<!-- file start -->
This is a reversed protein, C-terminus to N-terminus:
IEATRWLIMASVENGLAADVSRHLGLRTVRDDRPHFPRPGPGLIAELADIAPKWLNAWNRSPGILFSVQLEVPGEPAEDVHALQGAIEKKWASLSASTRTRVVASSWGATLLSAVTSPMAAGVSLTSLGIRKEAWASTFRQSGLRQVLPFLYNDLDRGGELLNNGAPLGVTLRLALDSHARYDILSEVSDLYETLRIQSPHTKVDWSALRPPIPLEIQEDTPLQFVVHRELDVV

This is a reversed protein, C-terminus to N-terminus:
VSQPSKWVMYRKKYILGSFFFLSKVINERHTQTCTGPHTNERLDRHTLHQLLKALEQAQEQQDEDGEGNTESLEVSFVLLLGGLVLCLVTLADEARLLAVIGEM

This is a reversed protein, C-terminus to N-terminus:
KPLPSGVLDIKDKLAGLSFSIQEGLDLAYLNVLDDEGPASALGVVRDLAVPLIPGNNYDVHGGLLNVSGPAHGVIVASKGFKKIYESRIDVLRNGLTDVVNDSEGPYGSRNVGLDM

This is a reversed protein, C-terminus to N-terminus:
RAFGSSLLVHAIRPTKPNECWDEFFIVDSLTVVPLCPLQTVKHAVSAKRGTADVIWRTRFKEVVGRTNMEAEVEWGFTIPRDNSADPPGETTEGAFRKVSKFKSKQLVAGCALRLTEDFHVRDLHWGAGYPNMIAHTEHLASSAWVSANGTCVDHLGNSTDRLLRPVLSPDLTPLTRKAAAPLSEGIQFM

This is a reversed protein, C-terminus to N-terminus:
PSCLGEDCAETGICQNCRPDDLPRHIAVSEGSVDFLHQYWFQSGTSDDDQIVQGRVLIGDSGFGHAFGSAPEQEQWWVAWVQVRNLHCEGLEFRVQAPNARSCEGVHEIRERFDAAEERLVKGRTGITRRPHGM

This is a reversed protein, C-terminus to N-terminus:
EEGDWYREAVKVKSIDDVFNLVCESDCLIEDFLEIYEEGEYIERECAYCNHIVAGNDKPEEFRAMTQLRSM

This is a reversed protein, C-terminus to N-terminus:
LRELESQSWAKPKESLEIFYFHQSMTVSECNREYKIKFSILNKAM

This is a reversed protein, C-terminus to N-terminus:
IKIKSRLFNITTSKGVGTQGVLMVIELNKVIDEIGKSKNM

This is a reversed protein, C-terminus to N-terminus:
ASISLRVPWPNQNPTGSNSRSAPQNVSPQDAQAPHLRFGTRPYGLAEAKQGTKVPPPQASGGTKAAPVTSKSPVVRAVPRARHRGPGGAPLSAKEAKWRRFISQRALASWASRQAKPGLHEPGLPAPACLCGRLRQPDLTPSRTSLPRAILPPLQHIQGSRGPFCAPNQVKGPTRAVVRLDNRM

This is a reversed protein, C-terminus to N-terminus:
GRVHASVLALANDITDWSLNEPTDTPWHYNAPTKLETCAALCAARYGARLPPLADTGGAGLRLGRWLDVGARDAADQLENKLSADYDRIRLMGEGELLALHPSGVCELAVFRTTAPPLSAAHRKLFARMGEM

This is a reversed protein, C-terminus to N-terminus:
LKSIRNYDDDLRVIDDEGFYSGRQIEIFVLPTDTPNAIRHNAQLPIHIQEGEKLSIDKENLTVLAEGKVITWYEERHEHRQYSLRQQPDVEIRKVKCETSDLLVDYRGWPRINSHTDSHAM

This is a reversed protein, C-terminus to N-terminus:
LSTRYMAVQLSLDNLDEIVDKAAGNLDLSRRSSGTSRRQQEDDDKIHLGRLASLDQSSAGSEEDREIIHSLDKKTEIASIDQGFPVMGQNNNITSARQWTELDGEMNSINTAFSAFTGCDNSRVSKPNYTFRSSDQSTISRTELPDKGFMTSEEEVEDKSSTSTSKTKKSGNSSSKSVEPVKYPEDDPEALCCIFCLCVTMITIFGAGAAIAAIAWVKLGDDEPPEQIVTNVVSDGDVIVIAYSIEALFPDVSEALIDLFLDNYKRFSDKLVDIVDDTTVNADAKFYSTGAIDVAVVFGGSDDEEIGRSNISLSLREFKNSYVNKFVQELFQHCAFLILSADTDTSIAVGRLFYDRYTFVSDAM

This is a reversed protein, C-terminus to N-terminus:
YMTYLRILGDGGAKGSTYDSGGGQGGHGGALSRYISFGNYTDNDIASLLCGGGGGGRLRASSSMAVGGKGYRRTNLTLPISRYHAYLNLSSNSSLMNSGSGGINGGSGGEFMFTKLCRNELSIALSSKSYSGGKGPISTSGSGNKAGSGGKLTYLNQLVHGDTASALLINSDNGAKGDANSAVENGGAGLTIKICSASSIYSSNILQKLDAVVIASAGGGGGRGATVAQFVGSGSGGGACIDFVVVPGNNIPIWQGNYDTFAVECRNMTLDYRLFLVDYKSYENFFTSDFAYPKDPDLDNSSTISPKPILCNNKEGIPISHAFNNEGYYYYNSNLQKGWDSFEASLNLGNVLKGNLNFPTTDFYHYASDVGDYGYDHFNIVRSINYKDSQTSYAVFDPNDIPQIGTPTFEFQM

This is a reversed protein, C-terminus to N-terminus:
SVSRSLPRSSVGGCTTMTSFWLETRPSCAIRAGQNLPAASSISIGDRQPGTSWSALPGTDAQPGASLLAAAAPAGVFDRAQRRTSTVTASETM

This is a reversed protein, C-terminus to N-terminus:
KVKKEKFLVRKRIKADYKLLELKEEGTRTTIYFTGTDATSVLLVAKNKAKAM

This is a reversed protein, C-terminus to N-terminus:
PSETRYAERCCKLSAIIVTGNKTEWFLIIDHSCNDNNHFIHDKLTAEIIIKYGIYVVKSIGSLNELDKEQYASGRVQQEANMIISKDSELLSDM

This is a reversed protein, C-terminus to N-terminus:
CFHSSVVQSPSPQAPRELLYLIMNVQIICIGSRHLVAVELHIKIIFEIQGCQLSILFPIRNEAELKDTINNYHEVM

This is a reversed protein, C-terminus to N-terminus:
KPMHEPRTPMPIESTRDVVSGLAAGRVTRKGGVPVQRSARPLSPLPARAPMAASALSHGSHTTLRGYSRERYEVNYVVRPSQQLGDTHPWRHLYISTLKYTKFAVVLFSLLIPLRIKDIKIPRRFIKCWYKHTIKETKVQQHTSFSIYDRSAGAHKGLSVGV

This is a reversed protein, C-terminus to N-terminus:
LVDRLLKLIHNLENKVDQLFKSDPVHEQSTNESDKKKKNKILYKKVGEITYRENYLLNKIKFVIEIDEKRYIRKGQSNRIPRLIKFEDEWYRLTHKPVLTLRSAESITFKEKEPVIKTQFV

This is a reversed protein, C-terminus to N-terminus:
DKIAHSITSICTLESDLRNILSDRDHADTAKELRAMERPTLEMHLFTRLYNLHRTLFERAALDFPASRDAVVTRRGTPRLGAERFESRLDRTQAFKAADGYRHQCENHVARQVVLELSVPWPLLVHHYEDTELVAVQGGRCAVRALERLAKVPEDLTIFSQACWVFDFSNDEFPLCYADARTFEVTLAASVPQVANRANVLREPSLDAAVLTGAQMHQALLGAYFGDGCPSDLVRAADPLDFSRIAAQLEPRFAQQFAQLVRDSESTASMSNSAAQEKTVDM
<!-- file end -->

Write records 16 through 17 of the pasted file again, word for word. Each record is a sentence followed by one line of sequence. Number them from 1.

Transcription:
This is a reversed protein, C-terminus to N-terminus:
PSETRYAERCCKLSAIIVTGNKTEWFLIIDHSCNDNNHFIHDKLTAEIIIKYGIYVVKSIGSLNELDKEQYASGRVQQEANMIISKDSELLSDM

This is a reversed protein, C-terminus to N-terminus:
CFHSSVVQSPSPQAPRELLYLIMNVQIICIGSRHLVAVELHIKIIFEIQGCQLSILFPIRNEAELKDTINNYHEVM